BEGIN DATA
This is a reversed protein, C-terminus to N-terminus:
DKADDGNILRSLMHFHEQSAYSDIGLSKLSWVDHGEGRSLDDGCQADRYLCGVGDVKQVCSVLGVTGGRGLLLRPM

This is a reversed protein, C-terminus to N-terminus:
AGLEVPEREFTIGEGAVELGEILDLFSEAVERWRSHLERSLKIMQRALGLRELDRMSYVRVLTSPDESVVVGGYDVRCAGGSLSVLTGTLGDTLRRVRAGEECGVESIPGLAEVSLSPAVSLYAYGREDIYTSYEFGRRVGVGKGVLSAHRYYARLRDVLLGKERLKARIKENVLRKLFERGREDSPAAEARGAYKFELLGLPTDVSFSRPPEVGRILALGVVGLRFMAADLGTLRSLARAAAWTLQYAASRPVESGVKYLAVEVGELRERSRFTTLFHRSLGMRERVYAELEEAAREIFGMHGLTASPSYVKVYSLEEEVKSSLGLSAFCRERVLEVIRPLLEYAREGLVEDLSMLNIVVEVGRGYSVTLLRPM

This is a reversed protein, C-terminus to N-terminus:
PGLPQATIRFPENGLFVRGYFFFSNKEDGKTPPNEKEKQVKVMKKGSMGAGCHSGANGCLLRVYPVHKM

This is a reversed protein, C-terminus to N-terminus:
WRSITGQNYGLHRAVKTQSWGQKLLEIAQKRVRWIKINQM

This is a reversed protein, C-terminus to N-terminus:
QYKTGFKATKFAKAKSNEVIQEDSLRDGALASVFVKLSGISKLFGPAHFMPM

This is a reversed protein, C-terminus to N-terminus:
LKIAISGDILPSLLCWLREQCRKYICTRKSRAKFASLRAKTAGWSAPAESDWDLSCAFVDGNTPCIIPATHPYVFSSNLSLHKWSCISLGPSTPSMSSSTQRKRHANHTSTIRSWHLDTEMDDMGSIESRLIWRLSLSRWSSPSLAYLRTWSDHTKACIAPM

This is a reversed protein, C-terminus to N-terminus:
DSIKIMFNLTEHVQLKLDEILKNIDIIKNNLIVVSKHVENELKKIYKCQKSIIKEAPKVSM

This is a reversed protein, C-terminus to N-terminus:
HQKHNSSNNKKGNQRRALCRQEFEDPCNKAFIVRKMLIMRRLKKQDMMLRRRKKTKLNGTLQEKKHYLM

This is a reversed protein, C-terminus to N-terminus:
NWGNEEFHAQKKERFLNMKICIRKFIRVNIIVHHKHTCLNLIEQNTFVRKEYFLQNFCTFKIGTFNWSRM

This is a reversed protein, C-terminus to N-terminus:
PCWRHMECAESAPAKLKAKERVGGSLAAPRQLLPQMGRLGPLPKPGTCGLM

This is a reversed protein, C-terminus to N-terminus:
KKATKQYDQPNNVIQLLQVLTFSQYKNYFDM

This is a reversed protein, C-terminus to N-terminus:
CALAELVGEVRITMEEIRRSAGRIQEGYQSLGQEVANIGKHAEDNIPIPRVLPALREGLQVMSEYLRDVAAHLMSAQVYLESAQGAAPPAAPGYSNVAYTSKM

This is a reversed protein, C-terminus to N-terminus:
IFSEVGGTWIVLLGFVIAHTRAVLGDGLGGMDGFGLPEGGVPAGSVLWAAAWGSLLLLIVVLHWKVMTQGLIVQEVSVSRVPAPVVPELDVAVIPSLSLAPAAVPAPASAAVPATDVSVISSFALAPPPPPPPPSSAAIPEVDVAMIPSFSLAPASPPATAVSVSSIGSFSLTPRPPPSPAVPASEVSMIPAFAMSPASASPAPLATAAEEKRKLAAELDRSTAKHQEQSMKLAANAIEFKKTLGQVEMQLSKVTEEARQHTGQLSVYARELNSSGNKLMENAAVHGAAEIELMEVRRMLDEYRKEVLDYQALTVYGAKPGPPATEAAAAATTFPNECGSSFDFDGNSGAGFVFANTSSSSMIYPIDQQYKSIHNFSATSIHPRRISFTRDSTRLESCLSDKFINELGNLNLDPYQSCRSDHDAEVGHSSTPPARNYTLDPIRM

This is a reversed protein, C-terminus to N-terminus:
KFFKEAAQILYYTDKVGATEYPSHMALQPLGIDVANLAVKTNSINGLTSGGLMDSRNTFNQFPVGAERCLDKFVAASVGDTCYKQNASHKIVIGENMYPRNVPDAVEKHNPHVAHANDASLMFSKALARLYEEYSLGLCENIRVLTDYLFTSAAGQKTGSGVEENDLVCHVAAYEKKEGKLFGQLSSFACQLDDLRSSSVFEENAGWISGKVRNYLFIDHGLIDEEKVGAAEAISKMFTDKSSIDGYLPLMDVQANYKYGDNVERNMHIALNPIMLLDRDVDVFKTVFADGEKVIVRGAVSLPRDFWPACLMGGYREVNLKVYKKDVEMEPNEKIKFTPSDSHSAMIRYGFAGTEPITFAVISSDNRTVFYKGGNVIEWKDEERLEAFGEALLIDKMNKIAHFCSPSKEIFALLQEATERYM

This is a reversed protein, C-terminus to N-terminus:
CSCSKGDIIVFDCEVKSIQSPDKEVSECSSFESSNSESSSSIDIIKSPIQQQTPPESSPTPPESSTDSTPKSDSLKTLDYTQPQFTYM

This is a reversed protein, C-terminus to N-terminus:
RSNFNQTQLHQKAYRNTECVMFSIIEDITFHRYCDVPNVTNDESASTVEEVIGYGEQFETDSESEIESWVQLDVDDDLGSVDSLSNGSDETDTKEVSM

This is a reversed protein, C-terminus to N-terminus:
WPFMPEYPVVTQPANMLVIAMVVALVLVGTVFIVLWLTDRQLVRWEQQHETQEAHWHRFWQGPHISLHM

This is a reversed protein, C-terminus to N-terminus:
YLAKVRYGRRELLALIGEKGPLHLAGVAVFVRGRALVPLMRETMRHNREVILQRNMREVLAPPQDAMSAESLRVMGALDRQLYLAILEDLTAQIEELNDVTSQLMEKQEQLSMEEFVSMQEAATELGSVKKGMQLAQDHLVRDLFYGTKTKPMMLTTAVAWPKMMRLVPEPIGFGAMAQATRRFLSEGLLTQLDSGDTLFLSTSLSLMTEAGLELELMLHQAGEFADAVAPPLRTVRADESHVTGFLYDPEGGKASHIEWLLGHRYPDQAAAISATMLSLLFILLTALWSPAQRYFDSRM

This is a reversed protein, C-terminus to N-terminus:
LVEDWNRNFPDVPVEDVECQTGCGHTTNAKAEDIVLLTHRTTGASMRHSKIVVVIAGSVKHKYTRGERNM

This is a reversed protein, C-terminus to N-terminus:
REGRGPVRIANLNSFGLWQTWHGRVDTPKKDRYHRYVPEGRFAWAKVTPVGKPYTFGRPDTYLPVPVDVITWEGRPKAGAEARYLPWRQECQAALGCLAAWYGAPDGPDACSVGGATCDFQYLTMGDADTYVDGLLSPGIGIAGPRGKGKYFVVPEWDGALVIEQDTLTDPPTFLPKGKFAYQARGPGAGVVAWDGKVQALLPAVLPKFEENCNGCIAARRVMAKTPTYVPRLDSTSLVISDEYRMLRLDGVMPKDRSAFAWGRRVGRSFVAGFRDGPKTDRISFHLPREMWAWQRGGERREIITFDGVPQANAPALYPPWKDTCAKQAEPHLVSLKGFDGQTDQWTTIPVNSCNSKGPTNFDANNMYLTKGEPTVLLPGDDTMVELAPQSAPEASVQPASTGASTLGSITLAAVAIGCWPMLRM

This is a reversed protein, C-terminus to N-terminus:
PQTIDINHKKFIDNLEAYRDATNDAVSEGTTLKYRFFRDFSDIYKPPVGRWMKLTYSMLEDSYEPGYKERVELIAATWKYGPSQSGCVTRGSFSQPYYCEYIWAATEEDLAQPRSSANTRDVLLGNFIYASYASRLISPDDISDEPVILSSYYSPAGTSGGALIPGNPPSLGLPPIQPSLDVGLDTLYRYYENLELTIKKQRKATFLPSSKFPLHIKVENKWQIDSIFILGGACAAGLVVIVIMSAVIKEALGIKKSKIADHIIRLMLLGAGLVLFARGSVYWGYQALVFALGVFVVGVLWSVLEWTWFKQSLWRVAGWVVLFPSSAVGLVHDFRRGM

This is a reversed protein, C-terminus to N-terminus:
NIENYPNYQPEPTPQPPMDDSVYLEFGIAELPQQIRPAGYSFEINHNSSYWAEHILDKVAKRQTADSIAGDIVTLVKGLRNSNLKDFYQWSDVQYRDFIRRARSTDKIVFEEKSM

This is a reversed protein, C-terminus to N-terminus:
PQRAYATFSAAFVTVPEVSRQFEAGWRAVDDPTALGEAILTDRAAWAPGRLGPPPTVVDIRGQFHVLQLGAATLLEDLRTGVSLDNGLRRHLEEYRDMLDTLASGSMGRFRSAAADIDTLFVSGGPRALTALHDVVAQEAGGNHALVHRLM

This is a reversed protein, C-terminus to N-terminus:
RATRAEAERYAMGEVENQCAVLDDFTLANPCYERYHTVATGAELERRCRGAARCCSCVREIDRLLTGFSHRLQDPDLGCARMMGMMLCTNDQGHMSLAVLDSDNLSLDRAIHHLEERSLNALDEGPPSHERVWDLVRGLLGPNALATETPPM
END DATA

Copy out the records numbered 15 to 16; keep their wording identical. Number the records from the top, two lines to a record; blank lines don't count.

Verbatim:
This is a reversed protein, C-terminus to N-terminus:
CSCSKGDIIVFDCEVKSIQSPDKEVSECSSFESSNSESSSSIDIIKSPIQQQTPPESSPTPPESSTDSTPKSDSLKTLDYTQPQFTYM

This is a reversed protein, C-terminus to N-terminus:
RSNFNQTQLHQKAYRNTECVMFSIIEDITFHRYCDVPNVTNDESASTVEEVIGYGEQFETDSESEIESWVQLDVDDDLGSVDSLSNGSDETDTKEVSM